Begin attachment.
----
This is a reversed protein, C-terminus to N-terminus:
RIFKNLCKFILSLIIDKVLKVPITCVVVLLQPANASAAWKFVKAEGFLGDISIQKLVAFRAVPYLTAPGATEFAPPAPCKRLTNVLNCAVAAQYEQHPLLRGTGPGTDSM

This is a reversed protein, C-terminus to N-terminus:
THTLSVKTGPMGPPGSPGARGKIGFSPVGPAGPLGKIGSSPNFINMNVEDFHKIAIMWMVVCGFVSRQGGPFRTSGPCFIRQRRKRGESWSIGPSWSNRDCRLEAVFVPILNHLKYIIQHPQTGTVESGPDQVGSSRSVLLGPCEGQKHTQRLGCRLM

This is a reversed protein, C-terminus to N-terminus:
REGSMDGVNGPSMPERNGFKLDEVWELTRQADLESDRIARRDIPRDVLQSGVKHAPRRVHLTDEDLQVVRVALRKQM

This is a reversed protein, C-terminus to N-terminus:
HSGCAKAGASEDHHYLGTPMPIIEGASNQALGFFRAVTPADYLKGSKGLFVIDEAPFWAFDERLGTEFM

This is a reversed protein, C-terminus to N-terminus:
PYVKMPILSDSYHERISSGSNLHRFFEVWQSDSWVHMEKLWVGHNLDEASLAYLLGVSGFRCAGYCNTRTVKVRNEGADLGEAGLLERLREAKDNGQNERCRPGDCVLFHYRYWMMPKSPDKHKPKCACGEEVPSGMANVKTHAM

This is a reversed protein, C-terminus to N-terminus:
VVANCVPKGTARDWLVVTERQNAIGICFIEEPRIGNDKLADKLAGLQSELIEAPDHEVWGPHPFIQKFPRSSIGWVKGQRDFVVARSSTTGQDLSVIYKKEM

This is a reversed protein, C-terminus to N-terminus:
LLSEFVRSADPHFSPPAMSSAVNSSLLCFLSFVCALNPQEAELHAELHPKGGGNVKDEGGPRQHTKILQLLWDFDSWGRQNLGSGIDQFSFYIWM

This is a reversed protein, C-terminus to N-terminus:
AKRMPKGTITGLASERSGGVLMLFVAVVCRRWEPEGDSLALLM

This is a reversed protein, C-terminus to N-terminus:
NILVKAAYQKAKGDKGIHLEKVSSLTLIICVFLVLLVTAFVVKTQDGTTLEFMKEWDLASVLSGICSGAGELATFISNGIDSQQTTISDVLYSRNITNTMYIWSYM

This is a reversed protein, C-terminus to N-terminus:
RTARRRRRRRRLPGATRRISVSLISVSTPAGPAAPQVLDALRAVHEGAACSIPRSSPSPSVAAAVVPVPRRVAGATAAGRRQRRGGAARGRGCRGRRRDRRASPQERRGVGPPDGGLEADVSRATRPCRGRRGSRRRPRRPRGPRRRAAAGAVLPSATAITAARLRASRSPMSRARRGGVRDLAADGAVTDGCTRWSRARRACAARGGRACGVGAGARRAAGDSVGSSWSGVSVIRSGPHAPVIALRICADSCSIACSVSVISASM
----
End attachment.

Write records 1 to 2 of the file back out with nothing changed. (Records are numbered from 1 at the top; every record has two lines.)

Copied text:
This is a reversed protein, C-terminus to N-terminus:
RIFKNLCKFILSLIIDKVLKVPITCVVVLLQPANASAAWKFVKAEGFLGDISIQKLVAFRAVPYLTAPGATEFAPPAPCKRLTNVLNCAVAAQYEQHPLLRGTGPGTDSM

This is a reversed protein, C-terminus to N-terminus:
THTLSVKTGPMGPPGSPGARGKIGFSPVGPAGPLGKIGSSPNFINMNVEDFHKIAIMWMVVCGFVSRQGGPFRTSGPCFIRQRRKRGESWSIGPSWSNRDCRLEAVFVPILNHLKYIIQHPQTGTVESGPDQVGSSRSVLLGPCEGQKHTQRLGCRLM